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The Politics Of Property: What Does It All Mean For Property Owners?

The Politics Of Property: What Does It All Mean For Property Owners?
2 min read

The Politics Of Property: What Does It All Mean For Property Owners?

Ignoring Canberra and its politics can be a costly mistake as the various proposed policy changes from both the Australian Labor Party and The Liberal Party of Australia camps will have a huge impact on our property landscape, affecting both homeowners and investors.

Yet another new Prime Minister in Canberra. Does this mean it’s time to check our smoke alarms? It’d be comical if it wasn’t so concerning.

The frequent changes in leadership and constant mud-slinging through the media, many people tune out of daily political news.

As prices fall in markets across the country, tuning out of politics is simply not an option for the astute property owner with much at stake in the coming election.

Ignoring Canberra and its politics can be a costly mistake as the various proposed policy changes from both the Australian Labor Party (ALP) and The Liberal Party of Australia (Liberal) camps will have a huge impact on our property landscape, affecting both homeowners and investors.

The ALP unleashed a media storm when it burst out of the policy box and promised to abolish negative gearing for all properties except new housing – with a tidal wave of opposition among the investment community. Any property owner should be very concerned about this proposal and its impact on prices.

There has been considerably less attention to other significant property-related policies that ALP has tabled such as increasing capital gains tax – which could have a monumental impact on all property sales.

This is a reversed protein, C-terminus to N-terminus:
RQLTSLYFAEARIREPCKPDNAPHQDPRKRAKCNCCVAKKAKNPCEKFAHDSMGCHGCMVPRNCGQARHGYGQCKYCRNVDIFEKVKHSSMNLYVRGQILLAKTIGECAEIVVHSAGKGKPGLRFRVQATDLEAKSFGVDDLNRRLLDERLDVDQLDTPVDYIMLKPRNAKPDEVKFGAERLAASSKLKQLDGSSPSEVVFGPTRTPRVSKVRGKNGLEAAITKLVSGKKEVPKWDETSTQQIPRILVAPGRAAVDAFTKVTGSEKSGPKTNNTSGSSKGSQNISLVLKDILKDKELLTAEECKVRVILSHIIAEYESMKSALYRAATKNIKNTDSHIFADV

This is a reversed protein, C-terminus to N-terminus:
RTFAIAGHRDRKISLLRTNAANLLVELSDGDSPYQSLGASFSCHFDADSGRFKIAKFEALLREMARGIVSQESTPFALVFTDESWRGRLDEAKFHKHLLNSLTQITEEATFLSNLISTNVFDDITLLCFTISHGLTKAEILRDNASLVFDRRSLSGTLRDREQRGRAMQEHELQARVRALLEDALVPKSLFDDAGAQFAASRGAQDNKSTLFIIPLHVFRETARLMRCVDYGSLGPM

Liberal’s policies have been deemed more investor-friendly – particularly keeping negative gearing in its current form and just removing travel expenses as a deduction. A policy already implemented.

So what is best for property investors – ALP or Liberal policy? There is no blanket solution and what is best will vary depending on each individual investor’s age, retirement plans and financial position.

One thing is clear – if Labor implements its new negative gearing regime – the winner will be the new housing market as any investor wanting to minimise their tax burden will snap up to new developments - new houses and new apartments. Conversely, investment in existing properties will take a nosedive as it will be far less appealing with no negative gearing benefits.

Prime Minister Scott Morrison has this week foreshadowed a “housing market crash” as a likely result of Labor’s property policies including abolishing negative gearing and halving the 50 per cent capital gains tax discount.

With an election due by the end of May next year property investors will have greater certainty about any changes to the market. In the meantime, it’s important to continue to monitor what is coming out of Canberra to ensure investors are best placed to protect and grow their portfolio.

Keeping up-to-date with the proposed changes is a minefield but is best summarised in this table.

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